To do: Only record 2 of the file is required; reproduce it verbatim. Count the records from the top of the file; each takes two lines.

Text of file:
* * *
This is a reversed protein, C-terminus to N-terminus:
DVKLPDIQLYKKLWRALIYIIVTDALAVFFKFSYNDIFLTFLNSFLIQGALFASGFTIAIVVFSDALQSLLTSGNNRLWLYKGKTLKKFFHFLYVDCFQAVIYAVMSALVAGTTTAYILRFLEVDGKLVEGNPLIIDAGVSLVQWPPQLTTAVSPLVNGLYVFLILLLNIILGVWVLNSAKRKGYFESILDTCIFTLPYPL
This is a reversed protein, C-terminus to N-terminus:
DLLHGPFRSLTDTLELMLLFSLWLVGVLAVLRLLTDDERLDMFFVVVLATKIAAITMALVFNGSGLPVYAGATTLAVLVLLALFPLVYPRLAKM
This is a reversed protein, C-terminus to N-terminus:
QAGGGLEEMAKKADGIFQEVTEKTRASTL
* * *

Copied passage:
This is a reversed protein, C-terminus to N-terminus:
DLLHGPFRSLTDTLELMLLFSLWLVGVLAVLRLLTDDERLDMFFVVVLATKIAAITMALVFNGSGLPVYAGATTLAVLVLLALFPLVYPRLAKM